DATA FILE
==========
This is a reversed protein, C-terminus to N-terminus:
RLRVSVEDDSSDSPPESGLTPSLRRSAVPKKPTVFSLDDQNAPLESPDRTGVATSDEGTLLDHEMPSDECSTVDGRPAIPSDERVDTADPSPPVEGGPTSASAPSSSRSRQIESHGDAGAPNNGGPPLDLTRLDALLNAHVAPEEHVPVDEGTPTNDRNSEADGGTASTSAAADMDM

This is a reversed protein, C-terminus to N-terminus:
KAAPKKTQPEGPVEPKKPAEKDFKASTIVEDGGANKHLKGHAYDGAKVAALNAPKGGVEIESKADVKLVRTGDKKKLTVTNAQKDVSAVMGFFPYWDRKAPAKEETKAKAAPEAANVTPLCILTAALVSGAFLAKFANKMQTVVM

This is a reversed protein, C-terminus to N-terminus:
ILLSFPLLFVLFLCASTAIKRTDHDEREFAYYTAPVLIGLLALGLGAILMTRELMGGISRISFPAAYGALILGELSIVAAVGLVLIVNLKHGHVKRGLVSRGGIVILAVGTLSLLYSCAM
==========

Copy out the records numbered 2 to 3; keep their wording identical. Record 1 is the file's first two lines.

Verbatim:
This is a reversed protein, C-terminus to N-terminus:
KAAPKKTQPEGPVEPKKPAEKDFKASTIVEDGGANKHLKGHAYDGAKVAALNAPKGGVEIESKADVKLVRTGDKKKLTVTNAQKDVSAVMGFFPYWDRKAPAKEETKAKAAPEAANVTPLCILTAALVSGAFLAKFANKMQTVVM

This is a reversed protein, C-terminus to N-terminus:
ILLSFPLLFVLFLCASTAIKRTDHDEREFAYYTAPVLIGLLALGLGAILMTRELMGGISRISFPAAYGALILGELSIVAAVGLVLIVNLKHGHVKRGLVSRGGIVILAVGTLSLLYSCAM